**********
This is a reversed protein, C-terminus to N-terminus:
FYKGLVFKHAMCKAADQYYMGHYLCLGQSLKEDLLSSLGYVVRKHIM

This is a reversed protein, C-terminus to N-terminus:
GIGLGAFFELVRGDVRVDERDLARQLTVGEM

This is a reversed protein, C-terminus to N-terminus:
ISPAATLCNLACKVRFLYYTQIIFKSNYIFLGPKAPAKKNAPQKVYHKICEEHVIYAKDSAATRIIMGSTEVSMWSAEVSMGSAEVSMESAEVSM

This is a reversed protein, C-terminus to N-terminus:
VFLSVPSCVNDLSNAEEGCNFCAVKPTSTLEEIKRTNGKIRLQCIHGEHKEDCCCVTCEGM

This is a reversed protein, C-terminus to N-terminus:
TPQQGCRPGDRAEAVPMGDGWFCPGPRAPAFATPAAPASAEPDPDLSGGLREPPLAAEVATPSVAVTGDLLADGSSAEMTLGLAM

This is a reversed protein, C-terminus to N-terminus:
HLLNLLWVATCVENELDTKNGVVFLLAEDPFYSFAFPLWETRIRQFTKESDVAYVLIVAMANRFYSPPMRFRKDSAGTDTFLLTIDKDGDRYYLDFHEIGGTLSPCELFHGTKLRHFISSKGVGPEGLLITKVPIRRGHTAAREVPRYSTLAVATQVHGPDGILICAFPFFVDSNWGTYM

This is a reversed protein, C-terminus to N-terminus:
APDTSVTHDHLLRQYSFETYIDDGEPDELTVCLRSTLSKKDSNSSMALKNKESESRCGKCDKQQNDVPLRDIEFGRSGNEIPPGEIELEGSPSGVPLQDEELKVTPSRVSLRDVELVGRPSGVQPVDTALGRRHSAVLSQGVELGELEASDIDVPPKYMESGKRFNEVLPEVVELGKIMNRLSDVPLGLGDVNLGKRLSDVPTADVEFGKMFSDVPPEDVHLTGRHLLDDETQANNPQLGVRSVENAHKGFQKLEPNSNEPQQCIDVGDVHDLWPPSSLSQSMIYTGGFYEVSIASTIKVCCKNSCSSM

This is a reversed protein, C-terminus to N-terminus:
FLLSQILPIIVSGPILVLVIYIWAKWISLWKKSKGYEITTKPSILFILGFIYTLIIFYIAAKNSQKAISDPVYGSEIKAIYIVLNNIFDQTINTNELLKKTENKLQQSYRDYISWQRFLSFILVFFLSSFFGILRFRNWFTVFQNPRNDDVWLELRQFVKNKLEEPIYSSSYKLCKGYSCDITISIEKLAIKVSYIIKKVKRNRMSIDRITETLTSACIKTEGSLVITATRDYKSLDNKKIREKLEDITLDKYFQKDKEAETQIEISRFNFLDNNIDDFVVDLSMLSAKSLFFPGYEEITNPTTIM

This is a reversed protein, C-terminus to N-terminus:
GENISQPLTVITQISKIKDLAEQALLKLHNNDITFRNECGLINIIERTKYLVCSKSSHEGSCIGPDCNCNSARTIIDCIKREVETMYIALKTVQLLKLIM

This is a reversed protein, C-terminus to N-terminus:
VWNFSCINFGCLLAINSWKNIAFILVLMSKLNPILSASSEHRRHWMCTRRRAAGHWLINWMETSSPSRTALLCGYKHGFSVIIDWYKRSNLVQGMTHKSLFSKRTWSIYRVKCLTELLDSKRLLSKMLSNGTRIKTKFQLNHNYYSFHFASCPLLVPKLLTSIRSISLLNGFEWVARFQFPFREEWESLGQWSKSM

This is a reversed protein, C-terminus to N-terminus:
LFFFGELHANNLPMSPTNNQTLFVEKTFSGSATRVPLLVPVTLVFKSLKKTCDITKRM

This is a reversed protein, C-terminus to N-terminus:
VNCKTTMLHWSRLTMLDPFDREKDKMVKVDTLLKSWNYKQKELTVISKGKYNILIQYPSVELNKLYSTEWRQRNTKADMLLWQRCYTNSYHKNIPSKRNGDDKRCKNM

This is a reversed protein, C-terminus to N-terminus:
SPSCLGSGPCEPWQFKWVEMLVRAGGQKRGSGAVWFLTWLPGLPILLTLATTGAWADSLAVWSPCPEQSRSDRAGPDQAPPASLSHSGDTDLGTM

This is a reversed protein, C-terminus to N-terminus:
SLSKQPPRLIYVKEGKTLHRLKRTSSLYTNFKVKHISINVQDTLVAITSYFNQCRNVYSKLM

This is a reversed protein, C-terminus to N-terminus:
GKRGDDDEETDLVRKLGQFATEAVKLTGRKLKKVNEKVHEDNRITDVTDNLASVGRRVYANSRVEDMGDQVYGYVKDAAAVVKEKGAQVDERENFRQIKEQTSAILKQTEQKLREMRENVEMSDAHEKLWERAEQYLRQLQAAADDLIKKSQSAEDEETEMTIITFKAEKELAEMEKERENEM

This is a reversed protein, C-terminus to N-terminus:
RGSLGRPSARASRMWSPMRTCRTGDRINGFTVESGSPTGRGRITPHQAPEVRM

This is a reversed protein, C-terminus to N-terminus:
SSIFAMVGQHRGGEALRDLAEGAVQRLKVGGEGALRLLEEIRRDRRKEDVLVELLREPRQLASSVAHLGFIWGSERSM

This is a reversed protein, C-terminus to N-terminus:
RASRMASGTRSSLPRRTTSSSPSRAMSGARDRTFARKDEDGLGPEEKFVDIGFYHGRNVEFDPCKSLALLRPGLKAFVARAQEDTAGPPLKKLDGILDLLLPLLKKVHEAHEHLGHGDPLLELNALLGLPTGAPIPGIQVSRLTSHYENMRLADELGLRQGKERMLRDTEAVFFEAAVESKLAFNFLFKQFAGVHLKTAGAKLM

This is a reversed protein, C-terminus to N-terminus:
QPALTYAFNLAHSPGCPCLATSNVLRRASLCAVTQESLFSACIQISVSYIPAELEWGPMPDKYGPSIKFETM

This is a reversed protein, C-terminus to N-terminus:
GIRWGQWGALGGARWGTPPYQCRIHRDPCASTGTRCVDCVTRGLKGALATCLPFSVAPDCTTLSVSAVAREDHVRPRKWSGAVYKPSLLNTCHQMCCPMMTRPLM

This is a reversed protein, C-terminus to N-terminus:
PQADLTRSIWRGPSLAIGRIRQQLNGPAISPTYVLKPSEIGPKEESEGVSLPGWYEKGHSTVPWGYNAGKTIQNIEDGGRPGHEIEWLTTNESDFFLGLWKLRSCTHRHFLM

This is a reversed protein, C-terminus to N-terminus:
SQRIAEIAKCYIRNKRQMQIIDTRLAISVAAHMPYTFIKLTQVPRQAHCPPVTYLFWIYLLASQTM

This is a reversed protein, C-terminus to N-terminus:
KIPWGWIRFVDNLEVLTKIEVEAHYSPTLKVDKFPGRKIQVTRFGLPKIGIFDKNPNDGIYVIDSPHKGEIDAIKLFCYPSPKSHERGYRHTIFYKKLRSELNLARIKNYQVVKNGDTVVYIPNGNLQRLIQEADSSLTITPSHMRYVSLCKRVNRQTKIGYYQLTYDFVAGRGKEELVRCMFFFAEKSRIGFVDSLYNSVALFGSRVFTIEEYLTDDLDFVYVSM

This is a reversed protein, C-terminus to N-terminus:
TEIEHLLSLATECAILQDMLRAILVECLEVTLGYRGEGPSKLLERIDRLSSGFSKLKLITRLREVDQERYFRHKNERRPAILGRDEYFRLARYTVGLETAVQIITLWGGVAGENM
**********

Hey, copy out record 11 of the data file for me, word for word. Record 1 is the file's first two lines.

This is a reversed protein, C-terminus to N-terminus:
LFFFGELHANNLPMSPTNNQTLFVEKTFSGSATRVPLLVPVTLVFKSLKKTCDITKRM